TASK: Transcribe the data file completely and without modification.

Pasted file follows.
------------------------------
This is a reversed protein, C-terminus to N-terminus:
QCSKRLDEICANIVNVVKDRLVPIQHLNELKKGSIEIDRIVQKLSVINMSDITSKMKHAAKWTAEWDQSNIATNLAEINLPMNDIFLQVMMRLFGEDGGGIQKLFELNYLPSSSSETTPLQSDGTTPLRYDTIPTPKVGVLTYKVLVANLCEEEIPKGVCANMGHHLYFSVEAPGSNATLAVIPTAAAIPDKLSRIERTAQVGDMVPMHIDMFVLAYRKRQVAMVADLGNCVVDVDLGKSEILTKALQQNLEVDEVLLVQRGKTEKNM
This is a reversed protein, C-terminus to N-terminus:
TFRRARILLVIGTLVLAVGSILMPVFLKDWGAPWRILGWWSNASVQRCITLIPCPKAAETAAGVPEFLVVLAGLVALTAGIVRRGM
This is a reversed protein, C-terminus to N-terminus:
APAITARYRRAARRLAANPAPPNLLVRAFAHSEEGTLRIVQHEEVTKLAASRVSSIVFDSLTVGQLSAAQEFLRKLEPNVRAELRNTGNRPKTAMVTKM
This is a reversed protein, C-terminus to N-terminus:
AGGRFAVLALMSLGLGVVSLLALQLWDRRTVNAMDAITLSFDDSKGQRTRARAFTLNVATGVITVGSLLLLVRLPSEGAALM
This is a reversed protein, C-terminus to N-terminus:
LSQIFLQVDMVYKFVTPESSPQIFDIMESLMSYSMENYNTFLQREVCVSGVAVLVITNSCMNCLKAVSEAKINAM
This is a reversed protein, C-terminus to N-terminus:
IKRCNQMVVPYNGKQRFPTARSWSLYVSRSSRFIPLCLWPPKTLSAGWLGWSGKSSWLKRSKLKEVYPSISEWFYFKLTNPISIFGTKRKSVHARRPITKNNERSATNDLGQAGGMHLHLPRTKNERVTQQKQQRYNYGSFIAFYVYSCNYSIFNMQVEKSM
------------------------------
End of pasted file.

This is a reversed protein, C-terminus to N-terminus:
QCSKRLDEICANIVNVVKDRLVPIQHLNELKKGSIEIDRIVQKLSVINMSDITSKMKHAAKWTAEWDQSNIATNLAEINLPMNDIFLQVMMRLFGEDGGGIQKLFELNYLPSSSSETTPLQSDGTTPLRYDTIPTPKVGVLTYKVLVANLCEEEIPKGVCANMGHHLYFSVEAPGSNATLAVIPTAAAIPDKLSRIERTAQVGDMVPMHIDMFVLAYRKRQVAMVADLGNCVVDVDLGKSEILTKALQQNLEVDEVLLVQRGKTEKNM
This is a reversed protein, C-terminus to N-terminus:
TFRRARILLVIGTLVLAVGSILMPVFLKDWGAPWRILGWWSNASVQRCITLIPCPKAAETAAGVPEFLVVLAGLVALTAGIVRRGM
This is a reversed protein, C-terminus to N-terminus:
APAITARYRRAARRLAANPAPPNLLVRAFAHSEEGTLRIVQHEEVTKLAASRVSSIVFDSLTVGQLSAAQEFLRKLEPNVRAELRNTGNRPKTAMVTKM
This is a reversed protein, C-terminus to N-terminus:
AGGRFAVLALMSLGLGVVSLLALQLWDRRTVNAMDAITLSFDDSKGQRTRARAFTLNVATGVITVGSLLLLVRLPSEGAALM
This is a reversed protein, C-terminus to N-terminus:
LSQIFLQVDMVYKFVTPESSPQIFDIMESLMSYSMENYNTFLQREVCVSGVAVLVITNSCMNCLKAVSEAKINAM
This is a reversed protein, C-terminus to N-terminus:
IKRCNQMVVPYNGKQRFPTARSWSLYVSRSSRFIPLCLWPPKTLSAGWLGWSGKSSWLKRSKLKEVYPSISEWFYFKLTNPISIFGTKRKSVHARRPITKNNERSATNDLGQAGGMHLHLPRTKNERVTQQKQQRYNYGSFIAFYVYSCNYSIFNMQVEKSM